IV. UNSELFISH AND UNCONDITIONAL. NO one wanted to have a quid pro quo as the condition of his giving. No one asked to "see the plans." All were willing to leave the ordering of the work to Moses, and put their contributions absolutely in his bands. A spirit of enthusiasm was stirred up, and none thought of anything but how much he could possibly spare for the grand work which they understood Moses to contemplate. The wealth of Easterns is stored chiefly in the form of ornaments, and to denude themselves of these was a great effort of self-sacrifice.
THE APPOINTMENT OF BEZALEEL AND AHOLIAB TO SUPERINTEND THE WORK. Though, in some real sense, "learned in all the wisdom of the Egyptians," still Moses was probably devoid of the technical knowledge requisite for a "superintendent of the works" on the present occasion. At any rate, his other duties imperatively required that he should decline to undertake, in addition to them, so onerous an office. And God had told him whom it would be best for him to set over the work (Exodus 31:1-6). Accordingly, he now made known to the people that the construction of the tabernacle and its appurtenances would be committed to two men—Bezaleel, the son of Uri, as principal, and Aholiab, the son of Ahisamach, as his assist-ant—who would "teach" those under them what they were to do (Exodus 35:34).
The Lord hath called, etc See Exodus 31:2 :—"I have called by name Bezaleel," etc. Of the tribe of Judah. The descent of Bezaleel from Judah has been already traced. (See the comment on Exodus 31:2.)
Correspond almost word for word with Exodus 35:3-5 of Exodus 31:1-18; q. vide.
And he hath put in his heart that he may teach. Rather, "And he hath put it into his heart to teach." He (God) has given him the gift of being able to teach others, and so has enabled him to form a body of workmen competent to carry out his conceptions. Both he and Aholiab. God has given the same gift to Aholiab. On the special talent of Aholiab, see the comment upon Exodus 31:6.
Them hath he filled with wisdom of heart—i.e; "with talent or genius." Of the engraver. Rather, "of the artificer," a general term, under which working in metal, Gem-engraving, and wood-carving are included. And of the cunning workman. Rather, "and of the skilful weaver." This clause seems to apply to Aholiab (Exodus 38:23), the preceding one to Bezaleel. And of the embroiderer. This also applies to Aholiab (1.s.c.). And of the weaver—i.e; "the ordinary, weaver," who wove a cloth all of one colour. The "skilful weaver" produced a patterned fabric. (See Exodus 26:1.) The methods of working here spoken of are, all of them, such as were well known in Egypt at the time, and which, consequently, it would have been quite natural for some of the Israelites to have learnt. We are not to suppose that God supernaturally communicated to Bezaleel and Aholiab the technical knowledge required in their occupations, but only that he gave them genius and artistic skill, so that both their designs, and their execution of them, were of unusual excellence.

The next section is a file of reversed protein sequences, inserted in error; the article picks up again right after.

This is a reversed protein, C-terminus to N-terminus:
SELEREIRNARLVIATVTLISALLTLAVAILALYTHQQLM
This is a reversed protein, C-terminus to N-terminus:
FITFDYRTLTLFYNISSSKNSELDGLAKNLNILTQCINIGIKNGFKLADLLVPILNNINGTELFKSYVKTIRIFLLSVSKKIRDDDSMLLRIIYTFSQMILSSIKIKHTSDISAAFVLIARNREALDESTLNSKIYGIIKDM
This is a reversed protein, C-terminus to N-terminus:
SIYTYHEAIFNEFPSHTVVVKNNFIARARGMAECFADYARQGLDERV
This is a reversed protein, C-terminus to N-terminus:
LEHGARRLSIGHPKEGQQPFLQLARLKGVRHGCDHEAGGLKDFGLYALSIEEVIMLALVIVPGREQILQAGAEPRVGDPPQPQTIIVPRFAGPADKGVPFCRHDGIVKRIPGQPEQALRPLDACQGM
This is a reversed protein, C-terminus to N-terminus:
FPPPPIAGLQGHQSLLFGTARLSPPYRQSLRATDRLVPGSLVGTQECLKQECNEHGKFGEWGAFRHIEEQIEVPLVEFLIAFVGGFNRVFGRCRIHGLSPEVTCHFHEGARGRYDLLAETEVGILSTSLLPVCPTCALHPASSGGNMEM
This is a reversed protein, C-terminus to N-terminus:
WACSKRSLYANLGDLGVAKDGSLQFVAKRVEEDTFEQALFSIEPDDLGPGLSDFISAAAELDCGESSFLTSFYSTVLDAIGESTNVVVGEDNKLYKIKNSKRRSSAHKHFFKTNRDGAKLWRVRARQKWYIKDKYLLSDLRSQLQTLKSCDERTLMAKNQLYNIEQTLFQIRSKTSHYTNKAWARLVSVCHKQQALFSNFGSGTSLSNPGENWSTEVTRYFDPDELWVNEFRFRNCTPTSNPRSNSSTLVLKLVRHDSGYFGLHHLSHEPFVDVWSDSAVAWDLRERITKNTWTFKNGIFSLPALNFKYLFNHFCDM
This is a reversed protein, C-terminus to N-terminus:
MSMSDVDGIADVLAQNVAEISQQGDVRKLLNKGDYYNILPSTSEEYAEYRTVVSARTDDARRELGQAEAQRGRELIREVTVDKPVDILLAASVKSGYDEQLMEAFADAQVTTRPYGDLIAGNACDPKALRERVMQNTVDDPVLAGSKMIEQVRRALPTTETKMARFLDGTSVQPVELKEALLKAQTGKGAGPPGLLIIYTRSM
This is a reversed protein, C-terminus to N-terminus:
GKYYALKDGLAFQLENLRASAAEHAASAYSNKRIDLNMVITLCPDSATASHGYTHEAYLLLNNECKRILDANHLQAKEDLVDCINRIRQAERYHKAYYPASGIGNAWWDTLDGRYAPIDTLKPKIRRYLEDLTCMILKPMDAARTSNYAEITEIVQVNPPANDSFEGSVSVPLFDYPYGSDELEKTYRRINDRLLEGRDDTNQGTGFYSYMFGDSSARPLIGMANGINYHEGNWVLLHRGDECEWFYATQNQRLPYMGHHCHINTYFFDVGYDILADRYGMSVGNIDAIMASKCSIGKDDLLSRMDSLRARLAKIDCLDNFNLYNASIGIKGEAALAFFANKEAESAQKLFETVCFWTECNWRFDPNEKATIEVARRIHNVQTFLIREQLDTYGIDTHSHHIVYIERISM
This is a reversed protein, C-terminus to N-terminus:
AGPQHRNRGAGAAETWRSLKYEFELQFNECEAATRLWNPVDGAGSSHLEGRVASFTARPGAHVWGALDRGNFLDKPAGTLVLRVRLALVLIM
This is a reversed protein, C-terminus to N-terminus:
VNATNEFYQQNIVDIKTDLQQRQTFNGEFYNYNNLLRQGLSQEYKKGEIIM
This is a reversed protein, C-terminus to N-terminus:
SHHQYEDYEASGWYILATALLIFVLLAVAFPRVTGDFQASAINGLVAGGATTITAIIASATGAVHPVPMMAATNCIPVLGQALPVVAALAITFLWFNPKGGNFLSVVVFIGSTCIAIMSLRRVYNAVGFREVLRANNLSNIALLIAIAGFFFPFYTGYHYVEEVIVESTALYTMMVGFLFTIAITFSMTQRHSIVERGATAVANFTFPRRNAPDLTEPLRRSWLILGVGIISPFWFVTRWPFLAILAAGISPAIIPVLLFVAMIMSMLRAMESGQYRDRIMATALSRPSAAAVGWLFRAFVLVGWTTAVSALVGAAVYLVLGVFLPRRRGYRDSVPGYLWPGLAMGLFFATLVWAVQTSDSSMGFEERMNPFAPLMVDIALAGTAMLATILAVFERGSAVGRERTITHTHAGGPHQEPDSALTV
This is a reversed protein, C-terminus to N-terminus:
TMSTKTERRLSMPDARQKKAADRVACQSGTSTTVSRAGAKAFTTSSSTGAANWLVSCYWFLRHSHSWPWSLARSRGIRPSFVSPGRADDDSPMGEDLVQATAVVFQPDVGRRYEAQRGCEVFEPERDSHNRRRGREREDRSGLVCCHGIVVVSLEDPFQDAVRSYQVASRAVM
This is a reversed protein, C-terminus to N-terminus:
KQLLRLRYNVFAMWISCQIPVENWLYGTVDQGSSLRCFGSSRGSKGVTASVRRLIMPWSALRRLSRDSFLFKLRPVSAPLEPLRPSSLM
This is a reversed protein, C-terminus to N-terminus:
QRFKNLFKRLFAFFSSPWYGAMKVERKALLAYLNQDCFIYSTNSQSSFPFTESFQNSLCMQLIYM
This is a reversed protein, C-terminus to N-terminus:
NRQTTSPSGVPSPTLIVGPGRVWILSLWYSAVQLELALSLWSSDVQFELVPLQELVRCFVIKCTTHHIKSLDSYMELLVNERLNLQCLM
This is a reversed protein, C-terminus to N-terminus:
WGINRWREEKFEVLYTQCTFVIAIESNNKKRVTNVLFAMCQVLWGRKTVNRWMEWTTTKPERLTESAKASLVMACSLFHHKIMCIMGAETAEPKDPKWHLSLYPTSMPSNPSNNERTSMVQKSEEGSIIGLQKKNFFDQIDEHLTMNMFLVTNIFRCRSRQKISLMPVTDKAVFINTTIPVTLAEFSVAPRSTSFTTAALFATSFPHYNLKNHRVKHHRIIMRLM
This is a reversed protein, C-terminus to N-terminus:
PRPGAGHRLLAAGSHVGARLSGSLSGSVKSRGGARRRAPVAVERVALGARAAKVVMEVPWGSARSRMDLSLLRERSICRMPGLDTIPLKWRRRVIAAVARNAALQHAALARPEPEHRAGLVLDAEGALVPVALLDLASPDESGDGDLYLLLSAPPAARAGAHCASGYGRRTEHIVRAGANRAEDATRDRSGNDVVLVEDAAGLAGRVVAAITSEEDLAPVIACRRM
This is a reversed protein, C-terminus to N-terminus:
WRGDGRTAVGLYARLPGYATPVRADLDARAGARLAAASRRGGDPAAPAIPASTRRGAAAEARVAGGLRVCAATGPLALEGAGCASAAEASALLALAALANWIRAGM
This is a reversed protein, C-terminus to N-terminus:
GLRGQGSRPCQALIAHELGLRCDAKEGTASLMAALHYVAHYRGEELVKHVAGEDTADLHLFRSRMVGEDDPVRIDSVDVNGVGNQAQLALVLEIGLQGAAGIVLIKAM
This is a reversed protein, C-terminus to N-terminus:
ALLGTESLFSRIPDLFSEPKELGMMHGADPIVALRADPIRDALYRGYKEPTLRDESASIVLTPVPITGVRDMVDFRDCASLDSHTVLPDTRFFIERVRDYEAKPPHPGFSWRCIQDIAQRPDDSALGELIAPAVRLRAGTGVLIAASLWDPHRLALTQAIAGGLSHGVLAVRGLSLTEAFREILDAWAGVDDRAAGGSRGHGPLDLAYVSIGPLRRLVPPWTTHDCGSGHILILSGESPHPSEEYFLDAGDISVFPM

The qualities needed for a master-craftsman are fourfold. These are here enumerated (Exodus 35:31) as—
I. WISDOM (Hebrews khakam; LXX. σοφία; Vulg. sapientia), the highest gift of all—the power of original conception, which, if he combines with it the other necessary qualities, makes the true artist, the master-workman, in whatsoever branch of art his work may lie. This is appropriately placed first as the most necessary quality for those who are to direct a great construction of an artistic character.
II. UNDERSTANDING (Hebrews taban; LXX. σύνεσις; Vulg. intelligentia), a desirable, but very inferior quality, consisting in the power of appreciating the work of others, and estimating it aright. This power is needed in master-craftsmen, to qualify them for passing judgment on the work produced by those under their direction.
III. KNOWLEDGE (Hebrews yada; LXX. ἐπιστήμη; Vulg. scientia), or acquaintance with the laws and facts of science bearing on their art. In the present case, acquaintance with such things as elementary mechanics, the method of cutting hard stones, the process of dyeing, the best mode of working different metals, and the like. An inferior quality this, which the master-craftsman should not lack, but which will avail him little without the higher excellences.